Invisible Bodies on the Borders of War: The Hidden Role of National Security in Rape Culture

Persistent Link:
http://hdl.handle.net/10150/244789
Title:
Invisible Bodies on the Borders of War: The Hidden Role of National Security in Rape Culture
Author:
Stringer, Rachel Nicole
Issue Date:
May-2012
Publisher:
The University of Arizona.
Rights:
Copyright © is held by the author. Digital access to this material is made possible by the University Libraries, University of Arizona. Further transmission, reproduction or presentation (such as public display or performance) of protected items is prohibited except with permission of the author.
Abstract:
The social construction of immigration as question of national security has led to the criminalization of immigration. Criminalization has encouraged the idea that greater security is needed, spiraling into the characterization of the US/Mexico border as a war zone. This is seen through the greatly increased military presence along the border as well as the militarization of the Border Patrol. This war is being waged against women's bodies, both through assaults committed by US officials and by systematically preventing immigrants from accessing resources for survivors of sexual violence. The structural and institutional causes of this sexual assault epidemic cannot be explained by current feminist frameworks for understanding sexual assault. In order to prevent future assaults, we must restructure our immigration policies and separate immigration from the Department of Homeland Security and the privatized prison-industrial complex.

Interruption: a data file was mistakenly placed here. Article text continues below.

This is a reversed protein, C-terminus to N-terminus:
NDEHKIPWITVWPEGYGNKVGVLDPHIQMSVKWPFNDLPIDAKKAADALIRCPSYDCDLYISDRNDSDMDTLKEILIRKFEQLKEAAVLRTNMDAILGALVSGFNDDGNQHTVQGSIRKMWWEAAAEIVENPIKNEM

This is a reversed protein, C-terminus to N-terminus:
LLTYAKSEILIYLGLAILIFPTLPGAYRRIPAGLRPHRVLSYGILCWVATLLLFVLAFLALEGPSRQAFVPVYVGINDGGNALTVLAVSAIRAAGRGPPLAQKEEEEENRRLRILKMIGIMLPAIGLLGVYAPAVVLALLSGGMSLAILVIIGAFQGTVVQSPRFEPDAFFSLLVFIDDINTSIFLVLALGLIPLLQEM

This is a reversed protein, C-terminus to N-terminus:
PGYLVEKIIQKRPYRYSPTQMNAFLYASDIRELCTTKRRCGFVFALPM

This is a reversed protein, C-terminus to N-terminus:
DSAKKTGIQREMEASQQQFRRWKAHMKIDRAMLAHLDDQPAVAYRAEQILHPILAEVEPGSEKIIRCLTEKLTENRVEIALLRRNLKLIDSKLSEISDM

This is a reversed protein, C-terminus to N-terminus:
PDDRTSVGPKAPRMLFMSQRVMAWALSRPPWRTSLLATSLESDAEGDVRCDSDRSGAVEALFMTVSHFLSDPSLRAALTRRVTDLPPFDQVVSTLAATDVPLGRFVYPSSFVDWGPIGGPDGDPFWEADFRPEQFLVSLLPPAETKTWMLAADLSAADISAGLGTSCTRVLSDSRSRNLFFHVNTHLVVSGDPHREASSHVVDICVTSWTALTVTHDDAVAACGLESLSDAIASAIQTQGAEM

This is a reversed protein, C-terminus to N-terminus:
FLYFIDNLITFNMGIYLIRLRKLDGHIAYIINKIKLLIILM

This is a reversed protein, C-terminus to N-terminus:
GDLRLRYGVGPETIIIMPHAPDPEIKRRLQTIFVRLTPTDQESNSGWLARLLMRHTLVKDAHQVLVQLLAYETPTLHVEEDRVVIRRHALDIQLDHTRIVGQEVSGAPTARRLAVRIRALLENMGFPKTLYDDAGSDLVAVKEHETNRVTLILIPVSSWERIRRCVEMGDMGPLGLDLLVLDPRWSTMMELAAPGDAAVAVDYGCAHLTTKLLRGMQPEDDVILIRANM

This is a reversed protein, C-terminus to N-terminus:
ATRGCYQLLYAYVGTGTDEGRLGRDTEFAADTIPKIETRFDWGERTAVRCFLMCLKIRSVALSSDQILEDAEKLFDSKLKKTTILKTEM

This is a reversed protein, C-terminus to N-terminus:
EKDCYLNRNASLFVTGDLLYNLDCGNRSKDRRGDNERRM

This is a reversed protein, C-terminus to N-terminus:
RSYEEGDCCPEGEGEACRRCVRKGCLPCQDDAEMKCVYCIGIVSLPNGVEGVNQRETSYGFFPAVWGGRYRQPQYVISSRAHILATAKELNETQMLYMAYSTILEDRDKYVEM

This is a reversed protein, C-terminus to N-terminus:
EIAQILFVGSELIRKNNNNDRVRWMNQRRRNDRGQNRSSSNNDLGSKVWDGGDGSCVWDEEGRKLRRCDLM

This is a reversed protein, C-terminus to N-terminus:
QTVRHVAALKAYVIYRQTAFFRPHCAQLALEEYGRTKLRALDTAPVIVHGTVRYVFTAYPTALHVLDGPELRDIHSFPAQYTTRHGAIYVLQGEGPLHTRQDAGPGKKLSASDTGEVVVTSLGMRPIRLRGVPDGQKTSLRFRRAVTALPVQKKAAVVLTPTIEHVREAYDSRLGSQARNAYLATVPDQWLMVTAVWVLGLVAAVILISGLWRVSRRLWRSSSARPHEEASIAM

Type:
text; Electronic Thesis
Degree Name:
B.A.
Degree Level:
bachelors
Degree Program:
Honors College; Gender and Women's Studies
Degree Grantor:
University of Arizona

Full metadata record

DC FieldValue Language
dc.language.isoenen_US
dc.titleInvisible Bodies on the Borders of War: The Hidden Role of National Security in Rape Cultureen_US
dc.creatorStringer, Rachel Nicoleen_US
dc.contributor.authorStringer, Rachel Nicoleen_US
dc.date.issued2012-05-
dc.publisherThe University of Arizona.en_US
dc.rightsCopyright © is held by the author. Digital access to this material is made possible by the University Libraries, University of Arizona. Further transmission, reproduction or presentation (such as public display or performance) of protected items is prohibited except with permission of the author.en_US
dc.description.abstractThe social construction of immigration as question of national security has led to the criminalization of immigration. Criminalization has encouraged the idea that greater security is needed, spiraling into the characterization of the US/Mexico border as a war zone. This is seen through the greatly increased military presence along the border as well as the militarization of the Border Patrol. This war is being waged against women's bodies, both through assaults committed by US officials and by systematically preventing immigrants from accessing resources for survivors of sexual violence. The structural and institutional causes of this sexual assault epidemic cannot be explained by current feminist frameworks for understanding sexual assault. In order to prevent future assaults, we must restructure our immigration policies and separate immigration from the Department of Homeland Security and the privatized prison-industrial complex.en_US
dc.typetexten_US
dc.typeElectronic Thesisen_US
thesis.degree.nameB.A.en_US
thesis.degree.levelbachelorsen_US
thesis.degree.disciplineHonors Collegeen_US
thesis.degree.disciplineGender and Women's Studiesen_US
thesis.degree.grantorUniversity of Arizonaen_US
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